Testament SBT 1400, 68:44 (Distrib. Harmonia mundi) ****:
A few more precious recordings to add to the legacy of French piano virtuoso Germaine Thyssens-Valentin (1902-1987), the great pupil of Isidor Philipp – whose sound so much exudes the robust virility of Cortot and the elder Casadesus couple, Robert and Gaby. The two Franck opera come from 1954 sessions, and each bears the stamp of this fine interpreter’s bold, clear lines and her supple rhythmic propulsion. Wending her way through Franck’s thickly chromatic harmony, Thyssens-Valentin manages to keep the upper voices in plastic, linear progression, even in the midst of grinding stretti. The swift, gorgeous arpeggios just prior to the chorale theme after the big fugue luxuriate in a primal glow that lies between Liszt and Chopin, cross-fertilized by Bach’s keyboard syntax. None of that brittle, detached, staccato-chordal quality of so many French pianists; Thyssens-Valentin’s sound relishes the sonorous and the musically sibilant landscapes of late Romanticism, aided by plunging bass lines and deft pedaling. The Prelude, Aria and Finale is cast in more Lisztian terms; maybe its debts are to Liszt’s study on Salvatore Rosa as well as to Bach’s organ preludes. Thyssens-Valentin plays the piece for its jarring yet classical poise, its nods to Chopin’s late harmony. When her upper register sings, it rings true with nobility of soul. The Aria presents her music-box sonority, delicate yet ecstatically resonant. Several thundering moments in the Finale sound like Moussorgsky! When the lighter textures reign, the poetic impulse of this rare artist cannot be denied.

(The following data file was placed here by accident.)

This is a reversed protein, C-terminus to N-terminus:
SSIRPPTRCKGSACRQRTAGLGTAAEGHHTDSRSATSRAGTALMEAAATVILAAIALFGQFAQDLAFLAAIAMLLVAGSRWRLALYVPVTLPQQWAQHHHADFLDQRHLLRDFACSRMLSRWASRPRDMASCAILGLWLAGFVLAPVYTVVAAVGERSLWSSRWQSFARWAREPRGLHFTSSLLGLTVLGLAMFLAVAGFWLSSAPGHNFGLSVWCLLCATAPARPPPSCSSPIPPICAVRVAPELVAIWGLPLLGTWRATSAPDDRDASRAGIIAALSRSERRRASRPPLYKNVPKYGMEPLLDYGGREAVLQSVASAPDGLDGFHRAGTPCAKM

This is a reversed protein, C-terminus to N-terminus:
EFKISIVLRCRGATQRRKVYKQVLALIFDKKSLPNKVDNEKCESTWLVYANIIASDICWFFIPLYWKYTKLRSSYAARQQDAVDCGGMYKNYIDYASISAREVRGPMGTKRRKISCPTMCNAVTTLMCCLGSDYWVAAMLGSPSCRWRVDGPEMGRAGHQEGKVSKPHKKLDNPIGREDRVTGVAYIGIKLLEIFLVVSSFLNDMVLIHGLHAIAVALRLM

Thyssens-Valentin’s Nine Preludes of Faure date from 1960, and they allow the pianist to explore the modally angular world of one of France’s most idiosyncratic masters. Sounding like precursors (the A Major and C Minor) of the Debussy Preludes or his Estampes, the Faure set displays a series of ambivalent moods and colors, which occasionally wax skittish or turbulent in the C Sharp Minor and D Minor pieces. The G Minor prefigures Rachmaninov or Scriabin. A touch of Bach polyphony in the somber E-flat Minor Prelude, but not complacently situated. The C Minor makes for a brief toccata on repeated notes. The last, the E Minor, anticipates Debussy’s fog pieces, more liquid than Des pas de la neige but just as disturbing.
— Gary Lemco